What we can expect, and what is the most important part of this journey, is to find each other’s “musts”. Musts are those things that we think we cannot compromise on. I had a client once who was looking for a guy that would be OK with her having a successful business. She did not want to stay at home and let him be the “man of the house” who provided for the family. This was her “must”. She was (and still is) a stunning and gorgeous women. She got a lot of attention from guys but she did not rest until she found the one who matched up with her “must”.
“Musts” are the breaking points. The things we cannot live without. Often they are not logical and can take over our lives. They can ruin our relationships when we need to give them up.
Over the past 32 years of my life with Gal, and through many sessions with relationship coaching clients, I have come up with a huge list of questions that are extremely important to discuss with your partner before you think of a future with them. This list will allow you to find out your partner’s “musts” and give you an opportunity to share yours.
Rules for finding musts:
- Search for them. Do not try to hide them. The more you talk honestly about them, the more likely you are of having a good relationship or saving your relationship in times of trouble. Search for your own “musts” and your partners “must”.
- Do not judge a “must”, yours or your partner’s. They are not supposed to be rational. They are based on upbringing, events in life, education, fears and feelings. Don not try to analyze them. Just accept them. (I once had a client who was 37 years old and looking for a partner. Her must, was that he did not have a beard. I thought beards were something you could change in a second, this was not a reason to reject a guy. But it did not matter what I thought. She ended up judging men based on beards because of her life experience. Our “musts” are much stronger than we think it is).
- Sometimes talking about them changes the intensity of our “musts”. Thinking something and saying it are two different things. If it is really wacky and completely irrational, often just saying it out loud will make us realize how silly it sounds. On the other hand, it can also help us articulate just how important it is to us. Talk about your “musts”.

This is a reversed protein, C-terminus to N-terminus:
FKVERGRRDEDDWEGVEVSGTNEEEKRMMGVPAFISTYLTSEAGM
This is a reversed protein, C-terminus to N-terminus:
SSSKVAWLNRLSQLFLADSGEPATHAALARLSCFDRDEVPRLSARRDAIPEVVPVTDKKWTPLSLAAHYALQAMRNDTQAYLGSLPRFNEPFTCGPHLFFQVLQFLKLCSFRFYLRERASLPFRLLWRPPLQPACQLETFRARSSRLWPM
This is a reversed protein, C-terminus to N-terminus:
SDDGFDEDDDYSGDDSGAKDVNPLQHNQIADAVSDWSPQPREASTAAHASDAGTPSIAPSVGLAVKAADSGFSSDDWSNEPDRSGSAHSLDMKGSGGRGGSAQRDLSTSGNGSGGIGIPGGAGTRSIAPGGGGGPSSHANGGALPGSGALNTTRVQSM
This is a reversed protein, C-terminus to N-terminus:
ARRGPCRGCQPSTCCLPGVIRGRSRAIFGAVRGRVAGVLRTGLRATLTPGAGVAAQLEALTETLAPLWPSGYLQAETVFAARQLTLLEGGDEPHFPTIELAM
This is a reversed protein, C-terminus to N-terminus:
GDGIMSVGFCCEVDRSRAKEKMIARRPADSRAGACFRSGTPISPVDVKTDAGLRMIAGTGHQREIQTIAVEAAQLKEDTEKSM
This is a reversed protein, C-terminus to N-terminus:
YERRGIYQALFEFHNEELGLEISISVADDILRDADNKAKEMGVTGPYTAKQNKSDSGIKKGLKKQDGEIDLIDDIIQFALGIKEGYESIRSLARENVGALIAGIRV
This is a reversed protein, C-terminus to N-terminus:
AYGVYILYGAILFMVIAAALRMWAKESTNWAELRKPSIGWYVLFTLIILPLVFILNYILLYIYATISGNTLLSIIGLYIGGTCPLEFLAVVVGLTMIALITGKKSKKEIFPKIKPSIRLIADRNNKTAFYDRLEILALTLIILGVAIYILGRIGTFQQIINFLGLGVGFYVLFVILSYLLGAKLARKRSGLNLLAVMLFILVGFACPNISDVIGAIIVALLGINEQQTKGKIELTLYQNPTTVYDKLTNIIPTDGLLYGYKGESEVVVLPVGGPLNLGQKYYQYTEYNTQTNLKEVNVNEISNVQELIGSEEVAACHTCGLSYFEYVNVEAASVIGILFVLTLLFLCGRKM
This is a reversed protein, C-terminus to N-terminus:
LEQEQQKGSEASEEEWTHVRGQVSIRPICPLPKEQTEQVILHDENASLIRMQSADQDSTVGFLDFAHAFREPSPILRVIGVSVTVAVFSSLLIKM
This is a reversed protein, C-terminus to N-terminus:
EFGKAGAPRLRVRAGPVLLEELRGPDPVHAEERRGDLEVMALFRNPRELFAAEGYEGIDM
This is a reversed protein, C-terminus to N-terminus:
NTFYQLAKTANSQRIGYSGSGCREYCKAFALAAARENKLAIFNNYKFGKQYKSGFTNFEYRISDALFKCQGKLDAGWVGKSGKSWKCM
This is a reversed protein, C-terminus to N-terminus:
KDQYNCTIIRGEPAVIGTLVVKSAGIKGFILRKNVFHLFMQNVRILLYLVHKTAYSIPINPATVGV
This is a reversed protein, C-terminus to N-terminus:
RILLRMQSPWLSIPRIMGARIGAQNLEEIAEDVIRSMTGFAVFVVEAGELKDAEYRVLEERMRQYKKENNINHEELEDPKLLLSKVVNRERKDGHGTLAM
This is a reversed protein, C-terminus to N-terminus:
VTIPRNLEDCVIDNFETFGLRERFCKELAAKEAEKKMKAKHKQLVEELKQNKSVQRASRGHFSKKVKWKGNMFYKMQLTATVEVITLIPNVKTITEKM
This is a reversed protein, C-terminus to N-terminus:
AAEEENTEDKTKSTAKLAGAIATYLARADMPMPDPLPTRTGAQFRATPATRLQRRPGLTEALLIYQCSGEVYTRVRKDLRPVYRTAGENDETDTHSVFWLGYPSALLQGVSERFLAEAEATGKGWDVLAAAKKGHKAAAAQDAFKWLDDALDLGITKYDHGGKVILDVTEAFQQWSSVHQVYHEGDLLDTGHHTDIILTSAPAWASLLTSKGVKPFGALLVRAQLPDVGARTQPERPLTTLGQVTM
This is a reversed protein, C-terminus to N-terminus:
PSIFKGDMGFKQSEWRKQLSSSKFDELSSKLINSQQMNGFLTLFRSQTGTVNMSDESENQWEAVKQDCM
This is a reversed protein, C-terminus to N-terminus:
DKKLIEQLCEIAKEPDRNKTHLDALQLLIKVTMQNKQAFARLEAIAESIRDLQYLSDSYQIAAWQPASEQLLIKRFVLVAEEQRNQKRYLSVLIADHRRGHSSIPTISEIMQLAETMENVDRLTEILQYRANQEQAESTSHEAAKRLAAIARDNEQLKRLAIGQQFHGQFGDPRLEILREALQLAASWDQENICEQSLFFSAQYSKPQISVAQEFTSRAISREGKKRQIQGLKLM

Gal and I have been together for 32 years. Even before we first become girlfriend and boyfriend, we used to walk home from school together and talk about many things. We knew a lot about each other long before we were a couple.
Eden was born 9 years after we started going out. Before she was born, we spent hours talking about our future life together, our kids, our financial aspirations, work, and philosophy. By the time she was born, we had already rehearsed our attitudes and parenting philosophy. Parenting her was the easiest thing in the world.
We could not predict the future and we did not know where the wind would take us. When we talked, we focused on the major things. We each knew the most important thing the other person expected from us. This helped us minimize the conflicts between us. It did not mean we did not have conflicts, but knowing each other better meant we could get over them faster.
This list is very important to use at different relationship milestones:
- Before moving in with someone.
- Before marriage.
- Before deciding to have kids.
- On anniversaries – People change. Gal and I moved in together more than 27 years ago. He is not the same person today that he was back then. And neither am I. It is important for us to update each other about who we are now.
- When experiencing relationship conflict – Well, if we did this before we got into conflict, we could probably avoid the conflict all together.
Join me next week for the list of questions about relationships, everyday life, family background and friends.
Till then, find your partner’s musts.
This post is part of the series Know Your Partner:
- Know Your Partner: Musts
- Know Your Partner: Questions to Ask
- Know Your Partner: Appearance, Work, Money and Health
- Know Your Partner: Education, Leisure, Holidays and Birthdays
- Know Your Partner: Home, Food, Telecommunication & Pets
- Know Your Partner: Beliefs & Attitudes
- Know Your Partner: Attitudes About Gender and Sex
- Know Your Partner: Parenting